Tuck an L-shaped dining bench into the corner of your kitchen to make the most of every inch of space in your dining area. The hand-crafted corner low-arm Monk's bench, shown above from Amazon's Handmade range has low arms for easy access and it offers oodles of storage underneath the lift-up seating area; perfect for dog food, toilet rolls or blankets. It's offered in a range of lovely Farrow & Ball paint finishes too.
When your kitchen is on the small side, you need to ensure that every inch of your counter top space can be used for prepping, serving and possibly eating too. To maximise kitchen worktop space, incorporate these design tips into your plan
Freeing up kitchen worktop space is always a priority when you are designing a kitchen for a small space. Key to this is thinking about how you can make every area of your kitchen, from the walls to the inside of your units work harder.
Choose wall-hung over counter-top storage
To really maximise kitchen worktop space, it's important to make use of that space between wall units and the worktop by securing a mix of kitchen wall-hanging storage - knives, cooking utensils, mugs, spices and even pots of fresh herbs plants can be stored here. Hooks can be placed under wall-hung kitchen units too, which can be used to hang mugs and wooden spoons, etc. You can even get a magnetic splashback, which knives and other cooking utensils will cling to.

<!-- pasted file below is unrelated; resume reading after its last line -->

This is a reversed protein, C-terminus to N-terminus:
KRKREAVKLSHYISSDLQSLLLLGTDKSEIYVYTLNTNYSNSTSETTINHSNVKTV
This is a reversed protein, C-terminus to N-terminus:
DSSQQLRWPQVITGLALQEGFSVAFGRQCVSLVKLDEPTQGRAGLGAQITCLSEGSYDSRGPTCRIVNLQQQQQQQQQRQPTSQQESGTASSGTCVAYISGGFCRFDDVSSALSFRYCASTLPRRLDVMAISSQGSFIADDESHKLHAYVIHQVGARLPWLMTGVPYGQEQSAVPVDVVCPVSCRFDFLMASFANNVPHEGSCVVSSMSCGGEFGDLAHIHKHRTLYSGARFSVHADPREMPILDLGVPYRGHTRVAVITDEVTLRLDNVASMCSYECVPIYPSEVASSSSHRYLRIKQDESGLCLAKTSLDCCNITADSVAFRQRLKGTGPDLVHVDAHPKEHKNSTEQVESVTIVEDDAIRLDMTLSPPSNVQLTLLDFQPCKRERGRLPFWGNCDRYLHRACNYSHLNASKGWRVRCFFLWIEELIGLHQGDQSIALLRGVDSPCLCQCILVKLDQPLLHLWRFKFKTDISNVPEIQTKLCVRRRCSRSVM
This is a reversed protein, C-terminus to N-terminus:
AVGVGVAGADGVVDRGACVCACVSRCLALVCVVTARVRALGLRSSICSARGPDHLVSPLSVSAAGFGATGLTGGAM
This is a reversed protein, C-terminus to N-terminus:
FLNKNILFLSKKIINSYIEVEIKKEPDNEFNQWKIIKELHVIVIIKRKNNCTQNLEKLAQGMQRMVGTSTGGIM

Create extra worktop space behind unit doors
Providing your floor-to-ceiling kitchen unit is suitably ventilated and preferably fitted with plug sockets, you can create an internal kitchen worktop inside it, where you can keep and use small kitchen appliances, such as a coffee maker, and this can become a place to chop food too. This area can also be made with a shelf that pulls out to create a breakfast bar eating area or a deeper prep space.
Get your microwave off your kitchen counter
You don't need to have a separate microwave and conventional oven, opt for a combination conventional oven that also doubles up as a microwave. Going for this option means you avoid havIng a chunky microwave cluttering up your worktop. Alternatively, sacrifice the microwave altogether. Think about it, you can probably do everything you use it for either on your hob or in your standard oven.